The front surface of the diffuser assembly is carefully aligned and positioned at 50cm and 100cm from the NPL calibrated 1KWatt FEL lamp transfer standard. An Optronic Laboratories OL 83A precision current regulated power supply is used to set the FEL lamp current to 8.000A ± 0.02%. As with the radiance calibration the Macam L203 photometer independently verifies that the illuminance level is correct (within limits of uncertainty). A series of measurements are taken to verify system repeatability and finally 30 spectral raw data files are recorded. The spectral average of these files is normalized to unit time and gain before being ratioed with the NPL spectral irradiance calibration data file. The calibration file is supplied to the user with the FSF post processing Excel Template for irradiance measurements.
The calibration of the spectroradiometer's wavelength scale is often over looked by the users. However it is relatively easy to verify and does not always require expensive equipment. The Field Spectroscopy Facility uses a mercury argon spectral line source with emission lines in the ultra-violet, visible and near infrared spectral regions. We also use a calibrated Mylar sheet with absorption lines between 1.1 and 2.5µm, an erbium doped Spectralon panel with absorption features between 350 and 1500nm and a McCrone glass filter with absorption lines across the visible, near infrared and shortwave infrared spectrum. The standard specification limit for a diode array spectrometer would be ± 0.5 to ± 1nm times the wavelength (pixel) resolution. The GER 1500 (GER 3700 Vis/NIR) pixel resolution is nominally 1.5nm with the GER 3700 SWIR1 & 2 pixel resolutions at 6.5nm and 9.5nm respectively. With the ASD FieldSpec Pro FR systems, the data is always interpolated to 1nm, and the wavelength accuracy specification limits are set to ± 1.5nm. When a spectroradiometer fails to meet its wavelength specification limits, new polynomial coefficients or wavelength scales can be calculated to replace the existing calibration data.
The Labsphere Spectralon reference reflectance panels are typically supplied with an 8° - Total hemispherical calibration from the manufacturer. This calibration configuration does not identify any anisotropy in the panel reflectance and may underestimate the reflectance when used under field conditions. An alternative approach is to calibrate the panels with a 0 / 45° geometry and to account for any deviation from a Lambertian reflectance (Jackson, 1992).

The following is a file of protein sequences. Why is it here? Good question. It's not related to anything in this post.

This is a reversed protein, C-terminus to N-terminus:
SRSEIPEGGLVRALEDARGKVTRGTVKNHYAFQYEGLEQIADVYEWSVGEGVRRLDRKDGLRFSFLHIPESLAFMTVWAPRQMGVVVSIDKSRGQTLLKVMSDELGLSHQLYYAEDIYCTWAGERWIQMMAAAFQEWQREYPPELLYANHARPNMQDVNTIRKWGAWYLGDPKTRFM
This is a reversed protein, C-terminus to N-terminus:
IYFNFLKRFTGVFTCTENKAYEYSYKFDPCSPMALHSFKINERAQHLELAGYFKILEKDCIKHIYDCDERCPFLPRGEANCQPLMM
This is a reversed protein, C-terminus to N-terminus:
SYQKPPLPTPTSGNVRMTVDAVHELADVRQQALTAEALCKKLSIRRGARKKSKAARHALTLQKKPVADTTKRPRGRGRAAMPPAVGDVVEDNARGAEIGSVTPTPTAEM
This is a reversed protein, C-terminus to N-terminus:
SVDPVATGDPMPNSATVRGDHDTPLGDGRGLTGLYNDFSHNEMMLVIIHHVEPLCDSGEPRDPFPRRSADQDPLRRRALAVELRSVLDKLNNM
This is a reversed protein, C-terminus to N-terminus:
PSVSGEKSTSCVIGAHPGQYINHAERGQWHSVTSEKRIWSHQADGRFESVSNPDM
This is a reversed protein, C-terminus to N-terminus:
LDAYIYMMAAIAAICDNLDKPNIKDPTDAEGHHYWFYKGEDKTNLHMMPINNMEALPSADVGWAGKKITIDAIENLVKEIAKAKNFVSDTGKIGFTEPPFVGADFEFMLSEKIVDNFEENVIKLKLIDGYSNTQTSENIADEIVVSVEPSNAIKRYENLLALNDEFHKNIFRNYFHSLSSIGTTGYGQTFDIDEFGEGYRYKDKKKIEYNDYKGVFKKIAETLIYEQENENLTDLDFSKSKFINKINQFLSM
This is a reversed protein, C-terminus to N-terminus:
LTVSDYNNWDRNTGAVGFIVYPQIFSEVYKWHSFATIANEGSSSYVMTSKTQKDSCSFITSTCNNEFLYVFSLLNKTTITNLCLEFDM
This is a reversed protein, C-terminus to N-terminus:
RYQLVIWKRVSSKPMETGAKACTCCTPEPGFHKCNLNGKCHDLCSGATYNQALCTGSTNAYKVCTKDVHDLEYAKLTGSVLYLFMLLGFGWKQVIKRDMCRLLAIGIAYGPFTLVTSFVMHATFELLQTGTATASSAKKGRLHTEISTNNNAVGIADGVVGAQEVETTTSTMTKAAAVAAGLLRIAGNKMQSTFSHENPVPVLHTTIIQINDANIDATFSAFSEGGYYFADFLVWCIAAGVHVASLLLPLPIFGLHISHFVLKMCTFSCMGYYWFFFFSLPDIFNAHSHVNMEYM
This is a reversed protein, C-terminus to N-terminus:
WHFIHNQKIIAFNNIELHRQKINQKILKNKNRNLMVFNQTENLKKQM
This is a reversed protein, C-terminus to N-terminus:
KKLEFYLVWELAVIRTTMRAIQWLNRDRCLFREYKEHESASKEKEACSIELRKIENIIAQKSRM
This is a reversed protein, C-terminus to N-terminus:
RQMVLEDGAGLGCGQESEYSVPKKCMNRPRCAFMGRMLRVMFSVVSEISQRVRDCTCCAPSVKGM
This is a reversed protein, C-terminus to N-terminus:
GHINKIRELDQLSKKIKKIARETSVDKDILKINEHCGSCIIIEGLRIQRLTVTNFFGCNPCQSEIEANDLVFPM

Calibration of the reference panels requires a stabilised tungsten-halogen source to be placed at 0° (normal incidence to the panel surface) and a spectroradiometer with narrow field of view fore optics at 45° to the normal. Using the comparison technique the panel under test is spectrally compared to the NPL calibrated transfer standard panel. The ratio of these measurements is then used to spectrally scale the NPL reflectance data to create a new calibration file for the panel under test. A goniometer is used to monitor and compare the Lambertian properties of the Spectralon panels, whether they are new, used or refurbished. This data is compared to a calibrated panel measured in the field goniometer system detailed by Walter-Shea, et al (1993) and the Implementation of a Sun Angle Correction Factor (See Post processing tips, Rollin, 1999) and the FSF Excel templates for reflectance data files.
Jackson R.D., Clarke T. R. and Moran M.S. 1992. Bidirectional Calibration Results from 11 Spectralon and 16 BaSO4 reference reflectance panels, Remote Sensing of the Environment, Vol 40, p. 231-239
Rollin E.M., Emery D.R., Milton E.J. 1997. Reference Panel Anisotropy in Field Spectroscopy, Seventh International Synposium on Physical Measurements and Signatures in Remote Sensing, Rotterdam, Guyot,G. and Phulpin,T. ed.
Walter-Shea E.A., Hays C.J. and Mesarch M.A. 1993. An Improved Goniometer System for Calibrating Field Reference Reflectance Panels, Remote Sensing of the Environment Vol 43, p. 131-138